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Adapting to Your New Self-Identity as a "Mom"


Photo Credit: @steph_burrows️ and @svpearce by @laurensmithson

We call the transformation to motherhood matrescence, pronounced like adolescence, because of how enormous this change can be. Much like adolescence, it is a time of great physical and emotional transformation. You are now a parent in addition to all of the things you were before having a baby. And you are not alone in feeling a mixture of different feelings. It’s important for us all to dispel the idealized myths of pregnancy and motherhood as being an all good or magical experience. Motherhood can be raw and messy, in addition to being beautiful.

There’s a push and pull for all moms or a sort of ambivalence about motherhood. There may be feelings of sadness or loss around your childless days of freedom or spending less time with your older children. And we can sometimes have some shame or guilt around those emotions. Similarly, going back to work after maternity leave can also be an extremely challenging situation filled with worry and guilt.

It’s also important to let go of the idea that you should instinctively know what your baby needs at all times. It’s okay to not feel instantly connected or in love with your baby when you first give birth. I often see new mothers struggle with perfectionistic tendencies. But you’ve just met your baby and it takes time to get to know them. And if this is your second or third child, each baby is completely different and will take some adjusting and getting used to. 

The time may also bring up some emotions around your own parents, especially if your mother is absent. Pregnancy and the postpartum period may lead to a new wave of grief or mourning. Know that it commonly happens and it may be worthwhile to reach out to your support system. You can connect with the maternal figures in your life or obtain individual or support therapy to help sort through some of the confusing feelings.

To help manage the array of emotions that your new identity as a mom may present, here is what you can do:

    • Line up support and help in the first few weeks after delivery.
      Call on family, friends, or anyone willing to pitch in. It takes a village to raise children, so don’t feel like the weight of it is all on your shoulders. 
    • Self-care is not self-indulgent, it’s essential to survival as a new mother.
      Taking a bath, exercising, socializing and connecting with friends, having date nights to reconnect with your partner, and intellectual activities like reading are all important in maintaining your sanity. They will also remind you of your identity outside of being a caregiver for your new infant.
    • Practice mindfulness exercises, like breathwork and meditation.
      This will help balance your nervous system and calm worry or grief by getting you to focus on the present. Set out to start with just ten minutes a day, even if it’s broken up into five minutes in the morning and five minutes at night. You can even do a walking meditation while carrying your baby, where you pay attention to your breathing and your baby’s breathing.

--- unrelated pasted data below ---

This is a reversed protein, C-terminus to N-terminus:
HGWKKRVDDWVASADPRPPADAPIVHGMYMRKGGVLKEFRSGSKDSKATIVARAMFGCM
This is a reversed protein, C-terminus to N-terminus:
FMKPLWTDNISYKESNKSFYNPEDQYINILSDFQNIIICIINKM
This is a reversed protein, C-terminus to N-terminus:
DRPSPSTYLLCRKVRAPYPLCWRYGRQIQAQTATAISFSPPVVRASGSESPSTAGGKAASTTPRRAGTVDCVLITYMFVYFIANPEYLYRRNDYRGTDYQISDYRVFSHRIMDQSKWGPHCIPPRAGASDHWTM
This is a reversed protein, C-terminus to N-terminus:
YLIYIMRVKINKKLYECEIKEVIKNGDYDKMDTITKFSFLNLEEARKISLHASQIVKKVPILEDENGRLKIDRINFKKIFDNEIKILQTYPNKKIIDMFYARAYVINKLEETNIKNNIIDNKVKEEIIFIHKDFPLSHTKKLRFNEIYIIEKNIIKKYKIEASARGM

• Find a mom group.
      Support groups can be incredibly helpful during this time, especially if you don’t have many friends who are currently pregnant or new moms. This universalizes some of the challenges you may be feeling and allows you to see that you are not alone in the difficult transition to motherhood. 
    • Read a book.
      Reading good literature on motherhood can be incredibly helpful. Buddhism for Mothers by Sarah Napthali and Mindful Motherhood by Cassandra Vieten, Ph.D. reinforce many of the mindfulness strategies I outlined and are both fantastic reads. If you are data-driven, I would recommend Cribsheet by Emily Oster who is an economist by profession and breaks down myths from evidence-based data.
    • Lower your expectations.
      You may not be able to achieve as much in a day as you once were. And the level of organization and cleanliness that you may have kept up before the new baby may change.
    • Know when to seek out professional help.
      If you’re still struggling despite making some of these interventions, individual therapy or speaking to a reproductive psychiatrist may be a great tool. Many women face issues of postpartum mood and anxiety disorders. We believe these mental health issues occur in the context of the dramatic shift in hormones after giving birth and significant life changes and stressors involved with becoming a parent. If you are experiencing overwhelming feelings of low mood, hopelessness, tearfulness, thoughts that life is not worth living or your baby would be better off without you, reach out to your healthcare practitioner immediately as these may be signs of postpartum depression and they’ll be able to give resources to help you.1

How are you feeling postpartum? Share your experience by joining the Perelel community on social or by subscribing to our newsletter.

Help for moms | postpartum support international (PSI). Postpartum.net.

This article is for informational purposes only. It is not, nor is it intended to be, a substitute for professional medical advice, diagnosis, or treatment and we recommend that you always consult with your healthcare provider. To the extent that this article features the advice of physicians or medical practitioners, the views expressed are the views of the cited expert and do not necessarily represent the views of Perelel.